Up until now, it has seemed to me that biographies fall into two categories: more academic works that are full of notes and citations and are sometimes turgid or too detailed or works meant primarily for the public that often list no backup material whatsoever and are sometimes sensational or even untruthful. Dostoevsky in Love makes an interesting compromise between the two. It is short at a couple hundred pages, it does include notes, and it somehow distills a sense of the true person that pages and pages of detail may not. Dostoevsky lived an interesting life and Christofi relates the events and Dostoevsky’s ideas in an interesting way, including quotations from his work to illustrate his points.
Dostoevsky’s life was difficult. He was poor for most of it, yet one reason was his generosity. (Unfortunately, another was his addiction to gambling, which he finally conquered.) Most of his life was spent in ill health, including epilepsy, serious bladder infections, and finally emphysema. As a young author, his first work was acclaimed, his next reviled, and then he was arrested for his radical politics and spent four years in Siberia (after suffering through a fake execution), followed by a stint of extra compulsory military service (he had already completed his usual service) with years before he was allowed to go to either Moscow or St. Petersburg.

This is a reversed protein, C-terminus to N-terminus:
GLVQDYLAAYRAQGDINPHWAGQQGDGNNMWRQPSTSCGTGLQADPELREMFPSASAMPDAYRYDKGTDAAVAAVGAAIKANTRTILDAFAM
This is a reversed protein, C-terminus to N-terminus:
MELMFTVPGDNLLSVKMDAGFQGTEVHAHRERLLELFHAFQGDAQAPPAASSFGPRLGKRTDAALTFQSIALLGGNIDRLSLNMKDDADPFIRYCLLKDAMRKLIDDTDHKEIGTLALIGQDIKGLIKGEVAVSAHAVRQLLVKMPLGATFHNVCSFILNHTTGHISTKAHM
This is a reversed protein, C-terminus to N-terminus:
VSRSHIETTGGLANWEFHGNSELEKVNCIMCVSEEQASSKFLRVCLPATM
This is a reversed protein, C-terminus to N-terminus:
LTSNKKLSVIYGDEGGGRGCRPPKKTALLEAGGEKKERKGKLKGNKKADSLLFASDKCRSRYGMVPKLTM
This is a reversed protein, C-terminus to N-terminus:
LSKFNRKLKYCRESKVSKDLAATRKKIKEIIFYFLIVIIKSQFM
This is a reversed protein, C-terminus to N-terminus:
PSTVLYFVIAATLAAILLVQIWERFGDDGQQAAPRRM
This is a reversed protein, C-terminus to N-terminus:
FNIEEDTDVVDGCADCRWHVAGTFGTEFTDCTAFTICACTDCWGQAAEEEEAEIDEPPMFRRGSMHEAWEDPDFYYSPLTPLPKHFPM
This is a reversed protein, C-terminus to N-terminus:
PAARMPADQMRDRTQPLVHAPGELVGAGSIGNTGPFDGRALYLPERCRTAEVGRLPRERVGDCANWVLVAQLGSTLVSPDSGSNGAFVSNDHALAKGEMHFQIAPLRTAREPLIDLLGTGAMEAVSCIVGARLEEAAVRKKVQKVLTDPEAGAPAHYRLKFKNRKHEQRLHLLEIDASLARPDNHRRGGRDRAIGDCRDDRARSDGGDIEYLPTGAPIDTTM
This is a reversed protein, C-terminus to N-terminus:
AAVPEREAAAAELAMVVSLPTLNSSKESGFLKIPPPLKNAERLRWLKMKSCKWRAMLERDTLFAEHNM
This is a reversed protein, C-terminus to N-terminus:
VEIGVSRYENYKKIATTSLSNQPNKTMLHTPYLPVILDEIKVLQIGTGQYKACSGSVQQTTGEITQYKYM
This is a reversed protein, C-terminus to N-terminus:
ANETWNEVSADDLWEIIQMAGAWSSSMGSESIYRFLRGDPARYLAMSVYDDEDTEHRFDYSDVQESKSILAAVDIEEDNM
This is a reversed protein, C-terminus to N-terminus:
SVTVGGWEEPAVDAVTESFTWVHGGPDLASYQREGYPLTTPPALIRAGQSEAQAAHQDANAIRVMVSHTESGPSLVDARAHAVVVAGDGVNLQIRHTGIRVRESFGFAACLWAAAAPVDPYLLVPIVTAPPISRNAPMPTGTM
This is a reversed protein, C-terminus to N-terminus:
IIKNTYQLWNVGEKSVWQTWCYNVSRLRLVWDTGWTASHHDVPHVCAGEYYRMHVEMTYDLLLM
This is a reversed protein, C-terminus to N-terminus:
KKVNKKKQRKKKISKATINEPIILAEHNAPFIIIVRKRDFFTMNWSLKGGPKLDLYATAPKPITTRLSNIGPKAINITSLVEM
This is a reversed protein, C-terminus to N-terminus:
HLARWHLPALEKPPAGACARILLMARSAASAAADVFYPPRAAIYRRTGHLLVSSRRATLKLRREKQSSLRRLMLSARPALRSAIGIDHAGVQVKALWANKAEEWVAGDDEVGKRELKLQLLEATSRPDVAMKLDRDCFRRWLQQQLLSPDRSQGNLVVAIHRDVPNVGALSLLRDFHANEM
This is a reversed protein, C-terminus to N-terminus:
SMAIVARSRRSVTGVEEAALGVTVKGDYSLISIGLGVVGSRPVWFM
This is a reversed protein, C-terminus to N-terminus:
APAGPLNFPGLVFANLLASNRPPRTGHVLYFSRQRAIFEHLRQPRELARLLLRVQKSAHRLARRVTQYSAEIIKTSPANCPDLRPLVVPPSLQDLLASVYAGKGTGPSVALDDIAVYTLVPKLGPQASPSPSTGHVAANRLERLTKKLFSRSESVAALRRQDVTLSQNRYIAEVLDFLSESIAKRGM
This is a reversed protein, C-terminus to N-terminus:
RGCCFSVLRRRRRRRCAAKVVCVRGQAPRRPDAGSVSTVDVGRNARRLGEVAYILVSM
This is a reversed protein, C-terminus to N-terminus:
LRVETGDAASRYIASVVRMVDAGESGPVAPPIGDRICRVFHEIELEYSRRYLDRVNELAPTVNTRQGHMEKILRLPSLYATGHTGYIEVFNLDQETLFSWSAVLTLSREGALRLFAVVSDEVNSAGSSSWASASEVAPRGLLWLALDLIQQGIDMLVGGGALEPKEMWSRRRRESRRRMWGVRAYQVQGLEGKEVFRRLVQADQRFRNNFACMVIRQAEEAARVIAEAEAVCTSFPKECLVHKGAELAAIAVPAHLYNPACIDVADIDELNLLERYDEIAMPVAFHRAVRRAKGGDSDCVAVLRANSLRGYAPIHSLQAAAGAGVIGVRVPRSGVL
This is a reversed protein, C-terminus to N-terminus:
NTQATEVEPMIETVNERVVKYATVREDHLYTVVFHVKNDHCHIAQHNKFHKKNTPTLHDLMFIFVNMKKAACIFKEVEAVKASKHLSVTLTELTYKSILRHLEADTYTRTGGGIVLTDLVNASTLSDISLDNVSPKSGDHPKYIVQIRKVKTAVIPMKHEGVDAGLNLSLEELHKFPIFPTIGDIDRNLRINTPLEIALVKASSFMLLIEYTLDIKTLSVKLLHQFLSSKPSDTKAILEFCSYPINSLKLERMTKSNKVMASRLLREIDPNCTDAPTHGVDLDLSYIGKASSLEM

Finally, in the last few years of his life, he gained the recognition he deserved, but he was still so poor that his wife Anna had no money to bury him with.
I found this to be an absorbing book. I have always wondered why most of Dostoevsky’s characters seemed to be in a frenzy, and now I think it’s because he himself was often in a frenzy, beset as he was with cares.